Dennis Kucinich said what the media would not condone: We must not go into Iraq. Dennis said what the media would not stand for: We must get out of Iraq. Dennis said that this position was not just ethical but necessary for the Democrats to win the White House.
Now he says: "It was wrong to go in. It is wrong to stay in." And more and more people , including even some members of the media, are beginning to give this position a little of the respect it deserves. The New York Times has not yet owned up to its horrendous non-coverage of Kucinich's campaign, but it has admitted some of the problems with its selling of the War on Iraq.
The obvious fact that Bush has made this country less safe, not more, is beginning to show up in "mainstream" media. If that conclusion takes hold in a large section of the American public, then all Ashcroft's cries of "Terrorist threat! Terrorist threat!" will work against Bush, not for him. Bush has already lost tax cuts and honesty as winning issues. If he loses fear as a tool, it's all over. A sea sponge, much less Sen. Kerry, would be able to win &emdash; assuming relatively fair elections.
But what if fear comes through for W. one more time? Then Dennis will have been right. It will be necessary for Kerry to adopt Dennis' position and risk the radical political strategy of opposing his opponent on his opponent's weakest point. Kerry will have to join the call to bring our troops home or buy himself a one-way ticket back to Boston, Mass.
Of course, the pundits told Kerry he'd have to vote for the war or not run for president, and he believed them. To come full circle and demand that we end the war will take a serious change of heart for Kerry. To do so before the media reaches that conclusion some time next year will take the sort of courage Kerry showed in opposing the War on Vietnam. To do so after the media does so will tragically repeat Al Gore's strategy of adopting winning positions only after the other guy is in the White House.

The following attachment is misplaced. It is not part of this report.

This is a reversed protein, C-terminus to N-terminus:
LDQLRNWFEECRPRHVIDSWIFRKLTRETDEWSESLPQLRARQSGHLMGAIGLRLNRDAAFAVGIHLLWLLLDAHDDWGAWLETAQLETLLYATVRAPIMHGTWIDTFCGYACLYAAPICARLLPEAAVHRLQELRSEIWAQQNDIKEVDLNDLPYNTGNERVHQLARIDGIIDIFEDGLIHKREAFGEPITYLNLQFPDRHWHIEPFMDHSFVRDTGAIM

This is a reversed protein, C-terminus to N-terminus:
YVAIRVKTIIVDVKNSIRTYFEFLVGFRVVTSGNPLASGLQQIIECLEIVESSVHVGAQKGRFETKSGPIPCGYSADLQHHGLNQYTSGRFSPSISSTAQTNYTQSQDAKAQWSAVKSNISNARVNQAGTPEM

But Kerry won the early primaries (I hear you say), so if he's a slow learner he's just keeping pace with the public. Maybe. But let's remember that the media labeled Howard Dean "the anti-war candidate," and that this resulted in significant support for Dean. More importantly, we should remember that the Democratic primary process was dominated by two mythical creatures: electability and momentum. When the media moved those creatures from Dean's corner to Kerry's, the nominating process was over.
Or was it? What will happen if Kucinich arrives at the convention with enough delegates to make a great deal of noise and demand that Kerry oppose illegal wars, even current ones? This is Dennis' goal, and it is the politically smart one. He has no interest in splitting voters off from the Democratic Party. His mission is to bring voters into it, enough to put the election out of the reach of Bush's lawyers, enough to force Kerry to win despite himself.
It will never be too late for Kerry to adopt the position of decency, wisdom, and peace. He can do so up through October. But if he listens to the pundits and picks a Republican or quasi-Republican vice presidential nominee, it will become harder for him to take up a winning Democratic platform. And the sooner he opposes the occupation, the sooner he can begin making the case that the occupation is making us less safe and draining the funds we need for constructive purposes. And the sooner he can ask Ralph Nader to drop out. And the sooner he can inspire those who hold themselves too pure to vote for the less passionate backer of an illegal war.
What are you waiting for, Senator? If you do not sieze this moment to revitalize the Democratic Party, you could very well be the last candidate to lose for a mistake. Those asking you to do that are not your friends.
David Swanson is former campaign press secretary for Dennis Kucinich. See www.davidswanson.org.